Will the withdrawal of a Western military presence in Afghanistan breathe new life into wounded Islamic terrorist groups like al-Qaeda and Daesh?
Earlier this year, US President Joe Biden confirmed plans for a full-scale withdrawal of US troops from Afghanistan, continuing the policy of his predecessor, Donald Trump.
Australia then announced it would follow suit, committing to the complete withdrawal of personnel by September 2021.
The decision to withdraw has been criticised by many observers, who fear an escalation in terrorist activity both within Afghanistan and abroad.
Oved Lobel, a policy analyst at the Australia/Israel & Jewish Affairs Council, warns that the withdrawal, agreed to following negotiations between the US and he Taliban, will likely spark widespread violence and instability.
“The Taliban, unlike the US, has never misrepresented its position. Since 2001, every statement and interview, from the leadership to the rank-and-file, has reiterated that the group’s only goal was jihad to re-establish their brutal, theocratic Islamic Emirate of Afghanistan,” Lobel writes in a piece published by the Australian Strategic Policy Institute (ASPI).
“Until now, the small and cost-effective Western troop presence ensured they could not accomplish that goal, but the outcome of withdrawal will be the rapid dissolution of Afghanistan’s government and security forces and consequent massacres and massive, destabilising refugee flows that will accompany the inevitable Taliban takeover.”
Lobel warns that the absence of Western troops would enable wounded terrorist groups like al-Qaeda and Islamic State Khorasan Province (ISKP) to reassert their presence and launch attacks on nations like Australia.
“Al-Qaeda indirectly participated in the negotiations between the US and Taliban, advising the Taliban at every stage on how to proceed. The two groups are inextricably intertwined, with al-Qaeda operating under and loyal to the Taliban,” he continues.
“The inescapable consequence of the re-establishment of the emirate is a massively empowered al-Qaeda.”
Lobel argues that al-Qaeda’s leadership team could “reverse its tactical decision to not engage directly in transnational attacks against Western interests” once it has established its networks.
The analyst adds that the resurgence of ISKP could pose an even bigger threat.
“By December 2019, ISKP was described by US officials as the most powerful and dangerous branch of Islamic State, with explicit intentions to attack the West,” he writes.
According to Lobel, ISKP previously “surrendered” to the Afghan government to “proselytise and multiply” inside prisons in preparation for a campaign to re-establish itself following the US withdrawal.
“A taste of that was seen in mid-2020, when a sophisticated ISKP assault on Nangarhar’s central prison freed hundreds of Taliban and ISKP fighters,” he observes.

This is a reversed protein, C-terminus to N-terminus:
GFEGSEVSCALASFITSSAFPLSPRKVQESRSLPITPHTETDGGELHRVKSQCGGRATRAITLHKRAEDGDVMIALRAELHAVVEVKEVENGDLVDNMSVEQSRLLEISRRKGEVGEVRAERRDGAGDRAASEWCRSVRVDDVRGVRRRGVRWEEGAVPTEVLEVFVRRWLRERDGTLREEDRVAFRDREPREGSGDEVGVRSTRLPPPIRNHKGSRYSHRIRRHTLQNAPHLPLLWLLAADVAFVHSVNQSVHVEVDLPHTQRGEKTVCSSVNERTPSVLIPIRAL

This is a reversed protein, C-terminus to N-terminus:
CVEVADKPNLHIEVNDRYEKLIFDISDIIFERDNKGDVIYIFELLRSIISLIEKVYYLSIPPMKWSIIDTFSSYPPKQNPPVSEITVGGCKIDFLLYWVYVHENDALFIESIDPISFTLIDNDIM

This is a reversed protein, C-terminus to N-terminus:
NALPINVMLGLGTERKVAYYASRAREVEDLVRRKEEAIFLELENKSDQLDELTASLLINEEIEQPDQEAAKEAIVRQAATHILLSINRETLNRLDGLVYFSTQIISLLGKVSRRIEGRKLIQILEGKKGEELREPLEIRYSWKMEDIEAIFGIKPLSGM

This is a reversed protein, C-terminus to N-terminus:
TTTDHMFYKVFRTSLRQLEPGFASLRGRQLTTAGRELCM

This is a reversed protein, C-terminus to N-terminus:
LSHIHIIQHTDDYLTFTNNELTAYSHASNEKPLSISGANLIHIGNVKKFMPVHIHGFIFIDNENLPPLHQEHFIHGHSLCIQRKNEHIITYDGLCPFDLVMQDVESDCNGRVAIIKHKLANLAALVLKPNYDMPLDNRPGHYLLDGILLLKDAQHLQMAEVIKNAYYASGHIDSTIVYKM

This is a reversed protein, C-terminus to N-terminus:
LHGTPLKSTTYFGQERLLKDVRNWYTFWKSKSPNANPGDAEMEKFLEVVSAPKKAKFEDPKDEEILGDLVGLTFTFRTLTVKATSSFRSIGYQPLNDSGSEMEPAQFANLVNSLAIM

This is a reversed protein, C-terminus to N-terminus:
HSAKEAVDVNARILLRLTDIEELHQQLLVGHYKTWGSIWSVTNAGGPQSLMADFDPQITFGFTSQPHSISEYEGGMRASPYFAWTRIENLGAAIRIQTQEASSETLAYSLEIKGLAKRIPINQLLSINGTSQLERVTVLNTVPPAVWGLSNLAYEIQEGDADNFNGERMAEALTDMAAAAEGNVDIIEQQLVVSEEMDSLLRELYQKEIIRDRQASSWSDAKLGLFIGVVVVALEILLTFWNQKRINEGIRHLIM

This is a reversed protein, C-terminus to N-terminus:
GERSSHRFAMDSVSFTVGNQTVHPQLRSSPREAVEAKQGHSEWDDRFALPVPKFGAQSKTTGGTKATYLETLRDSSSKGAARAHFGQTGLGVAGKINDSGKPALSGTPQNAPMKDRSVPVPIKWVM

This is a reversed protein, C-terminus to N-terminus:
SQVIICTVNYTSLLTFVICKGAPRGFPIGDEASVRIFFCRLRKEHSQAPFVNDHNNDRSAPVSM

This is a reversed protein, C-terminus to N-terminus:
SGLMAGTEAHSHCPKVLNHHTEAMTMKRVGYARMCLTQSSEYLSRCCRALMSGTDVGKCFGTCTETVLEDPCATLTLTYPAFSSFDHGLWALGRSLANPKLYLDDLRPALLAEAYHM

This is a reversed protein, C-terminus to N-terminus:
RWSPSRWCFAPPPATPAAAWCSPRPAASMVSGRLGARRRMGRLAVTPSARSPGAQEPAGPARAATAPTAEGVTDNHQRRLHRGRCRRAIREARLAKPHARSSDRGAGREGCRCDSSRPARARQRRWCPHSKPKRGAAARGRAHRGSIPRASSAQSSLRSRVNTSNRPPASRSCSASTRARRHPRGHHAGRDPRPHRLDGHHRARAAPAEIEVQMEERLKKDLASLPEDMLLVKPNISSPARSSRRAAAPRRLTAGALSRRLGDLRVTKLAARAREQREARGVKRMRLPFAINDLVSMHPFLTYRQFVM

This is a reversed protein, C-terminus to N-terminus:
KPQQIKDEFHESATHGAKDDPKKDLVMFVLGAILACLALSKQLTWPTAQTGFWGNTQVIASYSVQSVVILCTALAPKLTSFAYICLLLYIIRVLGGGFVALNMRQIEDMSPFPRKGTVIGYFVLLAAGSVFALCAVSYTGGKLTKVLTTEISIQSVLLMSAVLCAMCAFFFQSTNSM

“ISKP is also betting on the Taliban quickly overrunning the country and freeing all prisoners, regardless of affiliation, in the chaos, amplifying its own attacks.”
Lobel notes grassroots support for ISKP throughout the country, particularly among middle-class Tajiks, with the group maintaining cells in several major cities, capable of mounting “sophisticated, devastating attacks”.
“Once the US fully withdraws, ISKP will quickly re-establish itself in the chaos of the civil war and could well overwhelm even the Taliban’s emirate,” he warns.
“Not only would that be catastrophic for Afghanistan and the region, but for the West as well, including Australia.
“ISKP has already been tied to plots and attacks in Europe, Asia and the US. More concerning for Australia is that Jamaah Anshorut Daulah (JAD), Islamic State’s Indonesian affiliate, is intimately intertwined with ISKP, and one of its senior leaders commands JAD attacks from Afghanistan and recruits Asian foreign fighters for ISKP.”
Lobel adds that of greater concern for Australia is Isaac el Matari’s — self-proclaimed ‘general commander of IS Australia’ — links to ISKP.
“Although he was thankfully rounded up in counterterrorism raids in 2019, there’s no doubt that a resurgent ISKP would massively increase Australia’s own jihadist problem,” the analyst adds.
Lobel urges the US and its allies to “come clean” about the consequences of the withdrawal from Afghanistan.
“That means not only admitting that a Taliban takeover of the country following withdrawal is inevitable and will result in horrific massacres, destabilising refugee flows and the end of many human rights, particularly women’s rights, in the country, but also a dramatic increase in the terrorist threat,” he writes.
“In an almost exact replay of the 1990s, the country will fracture along tribal and ethnic lines and warlords will cut myopic deals with the Taliban while Pakistan, Iran, Russia, China and Turkey — all countries with interests inimical to the US and its allies — ultimately decide the outcome.”
He concludes: “All of those problems, which are easily managed with the small contingent of troops about to be needlessly removed from Afghanistan, will soon impact the West and likely force it to reinvade the country within the decade.”